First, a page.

Political scientist of worldwide repute


PETER MAIR:PETER MAIR, who has died suddenly aged 60, was an Irish political scientist who achieved the rare professional distinction of seeing his career take him from Ireland to mainland Europe where he won an international reputation.

This week, one of his proteges, Prof David Farrell of University College Dublin, said Mair’s international reputation was well deserved. “Peter Mair was a highly significant academic figure internationally. This is a case where the cliche really fits: he was one of the true greats of European political science.”

Mair was born in Sligo in 1951. His father, Moray Mair, was of Scottish origin and served in the Indian army during the second World War, achieving the rank of major. His mother, Billy Mair (neé Kenny) came from Longford. However, like her future husband, she also served with the British forces in the war as a member of Queen Alexandra’s Royal Army Nursing Corps.

The pair met in North Africa during the war and were married in 1946. A honeymoon in Sligo ensured an enduring love of the area and they settled in Rosses Point, where Peter was born, along with a brother, Johnny, and sister, Jeanette.

The young Mair went to Rosses Point National School and then boarded for six years at Castleknock College in Dublin. From there, he went to UCD where he studied history and politics. But it was political science that was to become his great love and the substance of his professional career.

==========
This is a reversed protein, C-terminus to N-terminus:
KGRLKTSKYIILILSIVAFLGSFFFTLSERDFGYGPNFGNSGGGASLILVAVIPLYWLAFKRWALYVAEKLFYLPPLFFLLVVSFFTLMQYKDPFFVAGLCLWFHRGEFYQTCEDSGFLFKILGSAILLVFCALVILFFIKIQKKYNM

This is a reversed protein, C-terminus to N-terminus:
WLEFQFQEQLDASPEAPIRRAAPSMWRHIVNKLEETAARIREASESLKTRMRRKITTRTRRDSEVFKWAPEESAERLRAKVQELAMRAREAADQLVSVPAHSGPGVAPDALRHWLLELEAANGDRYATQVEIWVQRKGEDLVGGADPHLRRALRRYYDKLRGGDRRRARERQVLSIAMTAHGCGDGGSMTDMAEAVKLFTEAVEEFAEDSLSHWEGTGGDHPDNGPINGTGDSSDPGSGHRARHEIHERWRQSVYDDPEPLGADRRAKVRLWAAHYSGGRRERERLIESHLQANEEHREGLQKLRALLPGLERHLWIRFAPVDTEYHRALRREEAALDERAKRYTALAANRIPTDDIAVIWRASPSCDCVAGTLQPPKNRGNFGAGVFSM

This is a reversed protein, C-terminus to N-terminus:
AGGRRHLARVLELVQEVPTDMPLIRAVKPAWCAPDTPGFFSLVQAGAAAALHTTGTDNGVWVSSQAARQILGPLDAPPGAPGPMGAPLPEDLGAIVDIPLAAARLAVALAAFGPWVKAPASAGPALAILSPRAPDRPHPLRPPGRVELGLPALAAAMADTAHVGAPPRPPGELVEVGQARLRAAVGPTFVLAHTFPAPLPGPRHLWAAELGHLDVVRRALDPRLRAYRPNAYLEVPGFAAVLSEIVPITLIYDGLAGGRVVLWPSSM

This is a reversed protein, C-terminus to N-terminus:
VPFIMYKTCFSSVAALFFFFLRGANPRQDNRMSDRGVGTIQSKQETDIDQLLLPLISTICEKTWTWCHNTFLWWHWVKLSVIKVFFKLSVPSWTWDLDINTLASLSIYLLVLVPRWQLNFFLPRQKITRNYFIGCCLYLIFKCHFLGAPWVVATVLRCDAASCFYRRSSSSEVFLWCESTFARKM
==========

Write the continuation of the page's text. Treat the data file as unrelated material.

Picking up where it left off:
In 1987, he was awarded his doctorate by Leiden University in the Netherlands for his thesis, The Changing Irish Party System, today regarded as a standard work on the subject. At Leiden, he held the chair of comparative politics and, at the time of his death, was honorary professor in comparative European politics.

During the 1980s, he was also an assistant professor at the universities of Limerick, Strathclyde, Manchester and the European University Institute (EUI) of Florence, a postgraduate university catering for PhD students and postdoctoral researchers from all over Europe that is the leading such centre on the continent.

Mair joined the EUI in 2005 and was professor of comparative politics and government in its department of political and social sciences. He returned there specifically to pursue research into, among other subjects, democracy, indifference and populist parties. He specialised in comparative politics, including the study of party systems and representation and changes in the nature and functioning of democracy in developed societies in Europe.

The EUI professorship he occupied is regarded by political scientists as the most prestigious of its kind in Europe, according to Farrell.

“He was, without doubt, the leading scholar on the study of political parties and representation, and one of the leading lights in the field of comparative politics,” he said this week. “It would be impossible to publish work in this area without citing his name. He was, quite simply, one of the leading political scientists in Europe. Period.”

At the time of his death, Mair was also dean of graduate studies at the European University Institute.